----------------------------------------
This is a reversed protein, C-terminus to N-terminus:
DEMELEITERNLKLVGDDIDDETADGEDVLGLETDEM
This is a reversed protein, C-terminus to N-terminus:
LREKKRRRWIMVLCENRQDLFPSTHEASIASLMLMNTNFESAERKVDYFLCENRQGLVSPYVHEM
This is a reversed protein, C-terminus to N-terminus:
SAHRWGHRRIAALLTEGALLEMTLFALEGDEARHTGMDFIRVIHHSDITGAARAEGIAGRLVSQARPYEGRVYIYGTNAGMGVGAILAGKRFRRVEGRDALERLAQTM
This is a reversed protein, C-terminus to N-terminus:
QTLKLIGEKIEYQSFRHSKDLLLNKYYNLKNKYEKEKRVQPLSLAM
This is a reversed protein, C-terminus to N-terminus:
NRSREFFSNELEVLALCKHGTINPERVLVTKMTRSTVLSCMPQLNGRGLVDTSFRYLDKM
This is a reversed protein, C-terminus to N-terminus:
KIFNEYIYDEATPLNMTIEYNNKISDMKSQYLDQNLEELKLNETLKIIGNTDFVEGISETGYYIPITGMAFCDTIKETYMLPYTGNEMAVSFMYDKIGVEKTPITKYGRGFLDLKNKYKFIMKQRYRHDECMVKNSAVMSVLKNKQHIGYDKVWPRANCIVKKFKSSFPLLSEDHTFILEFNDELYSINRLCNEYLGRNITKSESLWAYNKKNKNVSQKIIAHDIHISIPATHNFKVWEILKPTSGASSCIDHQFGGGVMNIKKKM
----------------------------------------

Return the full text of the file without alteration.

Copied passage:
This is a reversed protein, C-terminus to N-terminus:
DEMELEITERNLKLVGDDIDDETADGEDVLGLETDEM
This is a reversed protein, C-terminus to N-terminus:
LREKKRRRWIMVLCENRQDLFPSTHEASIASLMLMNTNFESAERKVDYFLCENRQGLVSPYVHEM
This is a reversed protein, C-terminus to N-terminus:
SAHRWGHRRIAALLTEGALLEMTLFALEGDEARHTGMDFIRVIHHSDITGAARAEGIAGRLVSQARPYEGRVYIYGTNAGMGVGAILAGKRFRRVEGRDALERLAQTM
This is a reversed protein, C-terminus to N-terminus:
QTLKLIGEKIEYQSFRHSKDLLLNKYYNLKNKYEKEKRVQPLSLAM
This is a reversed protein, C-terminus to N-terminus:
NRSREFFSNELEVLALCKHGTINPERVLVTKMTRSTVLSCMPQLNGRGLVDTSFRYLDKM
This is a reversed protein, C-terminus to N-terminus:
KIFNEYIYDEATPLNMTIEYNNKISDMKSQYLDQNLEELKLNETLKIIGNTDFVEGISETGYYIPITGMAFCDTIKETYMLPYTGNEMAVSFMYDKIGVEKTPITKYGRGFLDLKNKYKFIMKQRYRHDECMVKNSAVMSVLKNKQHIGYDKVWPRANCIVKKFKSSFPLLSEDHTFILEFNDELYSINRLCNEYLGRNITKSESLWAYNKKNKNVSQKIIAHDIHISIPATHNFKVWEILKPTSGASSCIDHQFGGGVMNIKKKM